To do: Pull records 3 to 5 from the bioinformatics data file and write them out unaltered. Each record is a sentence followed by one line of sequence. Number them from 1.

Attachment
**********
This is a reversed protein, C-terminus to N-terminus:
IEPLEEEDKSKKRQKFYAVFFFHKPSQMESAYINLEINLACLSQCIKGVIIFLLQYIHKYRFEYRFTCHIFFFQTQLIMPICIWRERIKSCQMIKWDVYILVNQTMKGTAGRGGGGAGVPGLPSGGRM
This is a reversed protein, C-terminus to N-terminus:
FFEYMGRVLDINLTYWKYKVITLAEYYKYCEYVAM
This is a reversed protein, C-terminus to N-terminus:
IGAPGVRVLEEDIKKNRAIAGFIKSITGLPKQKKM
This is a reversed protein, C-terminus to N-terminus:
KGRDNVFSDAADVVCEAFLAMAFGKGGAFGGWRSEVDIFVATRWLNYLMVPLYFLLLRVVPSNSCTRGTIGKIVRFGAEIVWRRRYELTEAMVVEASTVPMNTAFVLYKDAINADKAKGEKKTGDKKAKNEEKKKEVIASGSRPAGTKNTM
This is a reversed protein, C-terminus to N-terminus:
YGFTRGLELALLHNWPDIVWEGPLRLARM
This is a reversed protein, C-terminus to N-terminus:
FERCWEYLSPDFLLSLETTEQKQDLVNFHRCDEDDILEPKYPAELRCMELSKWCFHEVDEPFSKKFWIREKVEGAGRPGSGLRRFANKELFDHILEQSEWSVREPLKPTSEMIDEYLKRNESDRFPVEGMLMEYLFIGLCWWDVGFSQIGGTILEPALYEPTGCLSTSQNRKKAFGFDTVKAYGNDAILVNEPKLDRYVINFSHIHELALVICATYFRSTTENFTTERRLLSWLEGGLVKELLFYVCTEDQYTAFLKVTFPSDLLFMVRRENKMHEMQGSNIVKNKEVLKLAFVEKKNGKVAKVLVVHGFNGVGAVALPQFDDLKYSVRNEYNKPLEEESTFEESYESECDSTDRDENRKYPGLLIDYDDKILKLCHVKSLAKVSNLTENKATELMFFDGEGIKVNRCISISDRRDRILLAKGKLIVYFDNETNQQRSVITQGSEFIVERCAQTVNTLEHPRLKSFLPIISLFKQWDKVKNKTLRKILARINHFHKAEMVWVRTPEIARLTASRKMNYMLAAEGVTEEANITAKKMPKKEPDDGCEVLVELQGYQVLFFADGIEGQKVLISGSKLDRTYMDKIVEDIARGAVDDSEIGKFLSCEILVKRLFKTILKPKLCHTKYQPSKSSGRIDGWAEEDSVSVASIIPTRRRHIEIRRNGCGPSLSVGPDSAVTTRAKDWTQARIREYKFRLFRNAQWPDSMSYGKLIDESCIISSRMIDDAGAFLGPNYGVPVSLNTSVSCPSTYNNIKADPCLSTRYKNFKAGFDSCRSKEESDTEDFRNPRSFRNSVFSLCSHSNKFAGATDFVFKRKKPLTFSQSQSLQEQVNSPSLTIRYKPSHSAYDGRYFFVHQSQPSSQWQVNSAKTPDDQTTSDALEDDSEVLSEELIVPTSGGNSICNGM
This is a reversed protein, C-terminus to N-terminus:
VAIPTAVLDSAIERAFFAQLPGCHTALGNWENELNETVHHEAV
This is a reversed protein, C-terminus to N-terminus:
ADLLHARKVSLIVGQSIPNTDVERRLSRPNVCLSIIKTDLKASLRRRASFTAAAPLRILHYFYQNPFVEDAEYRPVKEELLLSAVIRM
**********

This is a reversed protein, C-terminus to N-terminus:
IGAPGVRVLEEDIKKNRAIAGFIKSITGLPKQKKM
This is a reversed protein, C-terminus to N-terminus:
KGRDNVFSDAADVVCEAFLAMAFGKGGAFGGWRSEVDIFVATRWLNYLMVPLYFLLLRVVPSNSCTRGTIGKIVRFGAEIVWRRRYELTEAMVVEASTVPMNTAFVLYKDAINADKAKGEKKTGDKKAKNEEKKKEVIASGSRPAGTKNTM
This is a reversed protein, C-terminus to N-terminus:
YGFTRGLELALLHNWPDIVWEGPLRLARM